Casualty Clearing Station

Heroes Remember - D-Day

Casualty Clearing Station

You know, we just kept on. We had to get going and we had vague reference of where we assembled and so on. But anyway, I eventually got to the assembly point and then the major said, “We’re taking you up to our casualty clearing station in Basly.” And up we drove and because I had a little clerical experience at the moment, I had to keep record of the casualties. But in between that time there was different things happening, you know. You were patching up guys and whatnot. I have a picture of a chap in here and he thanked me for looking after him. I said, “I don’t remember you.” He said, “I remember you!” So the reason being that he probably remembered me is that they published a picture of me as a 19 year old. He only had that face to remember. And so if he remembered me fine, anyway I said you’re alive, still you’re surviving wonderful and we hugged and we shed a little tear. Apparently he lost his leg, that chap, had it blown off either by a mortar or maybe a mine or a shell. It’s terrible. It’s a horrible thing to see what high explosives can do to a human body. One minute they are going along like a full individual and the next minute they could be blown to bits or down with an arm or a leg blown off or a very bad chest wound and what not.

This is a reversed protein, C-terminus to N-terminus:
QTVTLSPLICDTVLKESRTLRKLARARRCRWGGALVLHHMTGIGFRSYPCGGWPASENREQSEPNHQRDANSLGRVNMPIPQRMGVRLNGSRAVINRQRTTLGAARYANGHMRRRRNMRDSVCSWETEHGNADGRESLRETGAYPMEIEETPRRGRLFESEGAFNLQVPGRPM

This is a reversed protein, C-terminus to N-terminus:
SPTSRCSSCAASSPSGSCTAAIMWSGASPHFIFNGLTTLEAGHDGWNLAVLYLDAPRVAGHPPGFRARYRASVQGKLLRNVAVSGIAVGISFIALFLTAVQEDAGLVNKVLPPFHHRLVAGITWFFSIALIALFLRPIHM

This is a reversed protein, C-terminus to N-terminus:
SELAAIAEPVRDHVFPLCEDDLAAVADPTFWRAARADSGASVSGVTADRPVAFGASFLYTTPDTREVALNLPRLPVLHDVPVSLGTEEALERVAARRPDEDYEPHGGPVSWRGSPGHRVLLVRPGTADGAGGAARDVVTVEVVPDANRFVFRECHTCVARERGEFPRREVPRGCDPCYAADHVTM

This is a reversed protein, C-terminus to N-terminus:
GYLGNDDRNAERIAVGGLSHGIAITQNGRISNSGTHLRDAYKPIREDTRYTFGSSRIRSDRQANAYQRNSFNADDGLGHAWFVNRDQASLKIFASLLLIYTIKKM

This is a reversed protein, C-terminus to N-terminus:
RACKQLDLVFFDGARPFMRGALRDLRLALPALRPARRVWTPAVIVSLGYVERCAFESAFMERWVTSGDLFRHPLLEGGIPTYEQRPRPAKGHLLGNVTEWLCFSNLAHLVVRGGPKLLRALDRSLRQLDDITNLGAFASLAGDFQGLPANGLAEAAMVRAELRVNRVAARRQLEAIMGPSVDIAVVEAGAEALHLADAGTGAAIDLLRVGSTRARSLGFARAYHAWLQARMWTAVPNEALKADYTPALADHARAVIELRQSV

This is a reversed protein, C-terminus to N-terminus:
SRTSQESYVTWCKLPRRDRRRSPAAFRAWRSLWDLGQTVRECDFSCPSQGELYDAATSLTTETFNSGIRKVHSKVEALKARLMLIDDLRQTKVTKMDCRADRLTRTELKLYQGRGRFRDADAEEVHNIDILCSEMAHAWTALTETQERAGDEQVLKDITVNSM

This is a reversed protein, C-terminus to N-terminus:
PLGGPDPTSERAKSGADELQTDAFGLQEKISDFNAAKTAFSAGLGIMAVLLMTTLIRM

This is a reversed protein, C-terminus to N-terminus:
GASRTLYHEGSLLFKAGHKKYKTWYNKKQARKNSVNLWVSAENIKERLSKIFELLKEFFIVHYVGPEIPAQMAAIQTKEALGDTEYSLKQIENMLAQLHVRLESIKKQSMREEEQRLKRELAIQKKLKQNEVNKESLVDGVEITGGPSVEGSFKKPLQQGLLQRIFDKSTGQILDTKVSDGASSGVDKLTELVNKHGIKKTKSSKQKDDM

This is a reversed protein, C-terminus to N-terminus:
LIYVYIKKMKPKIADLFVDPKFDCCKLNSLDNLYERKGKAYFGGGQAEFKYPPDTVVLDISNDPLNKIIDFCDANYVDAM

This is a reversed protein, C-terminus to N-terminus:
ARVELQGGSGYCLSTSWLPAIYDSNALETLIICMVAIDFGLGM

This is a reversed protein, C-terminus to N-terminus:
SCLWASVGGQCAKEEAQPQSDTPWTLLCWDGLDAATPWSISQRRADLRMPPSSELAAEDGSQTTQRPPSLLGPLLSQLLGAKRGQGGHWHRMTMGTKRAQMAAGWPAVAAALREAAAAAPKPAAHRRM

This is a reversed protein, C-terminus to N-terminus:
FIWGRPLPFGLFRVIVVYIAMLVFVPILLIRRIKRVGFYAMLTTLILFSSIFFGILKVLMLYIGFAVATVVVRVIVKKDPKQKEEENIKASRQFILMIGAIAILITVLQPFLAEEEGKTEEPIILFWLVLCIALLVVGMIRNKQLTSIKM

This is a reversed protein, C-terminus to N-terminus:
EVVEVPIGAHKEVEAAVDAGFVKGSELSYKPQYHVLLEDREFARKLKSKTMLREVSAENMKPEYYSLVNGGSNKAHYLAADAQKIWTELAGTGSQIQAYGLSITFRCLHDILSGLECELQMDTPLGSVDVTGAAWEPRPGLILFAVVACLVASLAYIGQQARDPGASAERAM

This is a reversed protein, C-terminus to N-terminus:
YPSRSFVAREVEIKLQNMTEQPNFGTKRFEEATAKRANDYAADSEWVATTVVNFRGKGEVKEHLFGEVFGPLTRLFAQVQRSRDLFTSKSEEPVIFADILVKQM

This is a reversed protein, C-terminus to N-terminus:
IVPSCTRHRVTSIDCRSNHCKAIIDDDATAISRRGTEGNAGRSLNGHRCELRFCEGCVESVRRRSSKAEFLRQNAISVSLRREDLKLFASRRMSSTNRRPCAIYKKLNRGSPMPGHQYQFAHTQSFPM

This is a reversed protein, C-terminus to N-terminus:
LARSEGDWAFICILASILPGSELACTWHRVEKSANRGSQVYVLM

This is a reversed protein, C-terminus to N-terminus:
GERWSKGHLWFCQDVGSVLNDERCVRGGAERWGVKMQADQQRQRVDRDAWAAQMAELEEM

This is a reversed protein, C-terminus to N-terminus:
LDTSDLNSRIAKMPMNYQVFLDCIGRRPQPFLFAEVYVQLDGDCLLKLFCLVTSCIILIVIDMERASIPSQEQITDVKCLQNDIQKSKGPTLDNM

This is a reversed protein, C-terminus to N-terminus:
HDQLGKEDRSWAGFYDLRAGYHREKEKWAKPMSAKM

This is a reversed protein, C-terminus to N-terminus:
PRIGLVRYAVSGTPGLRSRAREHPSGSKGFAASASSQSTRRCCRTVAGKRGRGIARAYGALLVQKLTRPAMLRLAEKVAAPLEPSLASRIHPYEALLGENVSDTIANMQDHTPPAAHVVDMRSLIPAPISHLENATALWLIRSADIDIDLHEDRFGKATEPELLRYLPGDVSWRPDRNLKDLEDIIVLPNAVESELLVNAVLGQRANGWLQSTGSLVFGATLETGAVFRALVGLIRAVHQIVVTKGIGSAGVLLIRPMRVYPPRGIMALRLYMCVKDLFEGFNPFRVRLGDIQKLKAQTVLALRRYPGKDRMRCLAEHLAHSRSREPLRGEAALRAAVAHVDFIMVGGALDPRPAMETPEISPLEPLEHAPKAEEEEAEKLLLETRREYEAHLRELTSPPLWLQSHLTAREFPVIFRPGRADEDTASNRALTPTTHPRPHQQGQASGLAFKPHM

Reaching the assembly point, Mr. Hannam is busy recording casualties while at the same time assisting wounded infantrymen.

Meta Data
Veterans Affairs Canada
June 2, 2014
Person Interviewed:
Bud Hannam
War, Conflict or Mission:
Second World War
Stretcher Bearer

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